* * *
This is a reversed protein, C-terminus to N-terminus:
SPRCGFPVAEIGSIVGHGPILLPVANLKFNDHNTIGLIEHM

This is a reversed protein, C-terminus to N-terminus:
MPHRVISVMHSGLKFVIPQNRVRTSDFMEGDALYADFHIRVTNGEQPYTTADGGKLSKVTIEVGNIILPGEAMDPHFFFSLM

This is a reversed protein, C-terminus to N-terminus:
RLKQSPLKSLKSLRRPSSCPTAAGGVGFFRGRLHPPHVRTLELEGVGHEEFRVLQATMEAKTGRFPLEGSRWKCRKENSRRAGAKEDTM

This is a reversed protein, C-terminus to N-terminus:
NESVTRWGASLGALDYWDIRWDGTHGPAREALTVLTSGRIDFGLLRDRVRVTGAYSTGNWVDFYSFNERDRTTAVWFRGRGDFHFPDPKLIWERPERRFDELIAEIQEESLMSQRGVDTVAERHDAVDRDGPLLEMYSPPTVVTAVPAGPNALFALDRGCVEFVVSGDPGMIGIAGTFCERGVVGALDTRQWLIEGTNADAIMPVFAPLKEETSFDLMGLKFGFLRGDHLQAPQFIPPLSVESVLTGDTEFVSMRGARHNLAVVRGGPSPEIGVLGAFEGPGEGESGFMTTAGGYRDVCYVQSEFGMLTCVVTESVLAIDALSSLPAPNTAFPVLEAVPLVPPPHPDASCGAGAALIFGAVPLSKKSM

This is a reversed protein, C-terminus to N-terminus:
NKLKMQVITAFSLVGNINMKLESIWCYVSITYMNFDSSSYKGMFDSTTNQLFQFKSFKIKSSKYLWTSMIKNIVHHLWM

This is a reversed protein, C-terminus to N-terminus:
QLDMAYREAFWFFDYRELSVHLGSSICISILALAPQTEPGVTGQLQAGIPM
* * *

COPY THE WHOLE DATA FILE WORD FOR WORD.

This is a reversed protein, C-terminus to N-terminus:
SPRCGFPVAEIGSIVGHGPILLPVANLKFNDHNTIGLIEHM

This is a reversed protein, C-terminus to N-terminus:
MPHRVISVMHSGLKFVIPQNRVRTSDFMEGDALYADFHIRVTNGEQPYTTADGGKLSKVTIEVGNIILPGEAMDPHFFFSLM

This is a reversed protein, C-terminus to N-terminus:
RLKQSPLKSLKSLRRPSSCPTAAGGVGFFRGRLHPPHVRTLELEGVGHEEFRVLQATMEAKTGRFPLEGSRWKCRKENSRRAGAKEDTM

This is a reversed protein, C-terminus to N-terminus:
NESVTRWGASLGALDYWDIRWDGTHGPAREALTVLTSGRIDFGLLRDRVRVTGAYSTGNWVDFYSFNERDRTTAVWFRGRGDFHFPDPKLIWERPERRFDELIAEIQEESLMSQRGVDTVAERHDAVDRDGPLLEMYSPPTVVTAVPAGPNALFALDRGCVEFVVSGDPGMIGIAGTFCERGVVGALDTRQWLIEGTNADAIMPVFAPLKEETSFDLMGLKFGFLRGDHLQAPQFIPPLSVESVLTGDTEFVSMRGARHNLAVVRGGPSPEIGVLGAFEGPGEGESGFMTTAGGYRDVCYVQSEFGMLTCVVTESVLAIDALSSLPAPNTAFPVLEAVPLVPPPHPDASCGAGAALIFGAVPLSKKSM

This is a reversed protein, C-terminus to N-terminus:
NKLKMQVITAFSLVGNINMKLESIWCYVSITYMNFDSSSYKGMFDSTTNQLFQFKSFKIKSSKYLWTSMIKNIVHHLWM

This is a reversed protein, C-terminus to N-terminus:
QLDMAYREAFWFFDYRELSVHLGSSICISILALAPQTEPGVTGQLQAGIPM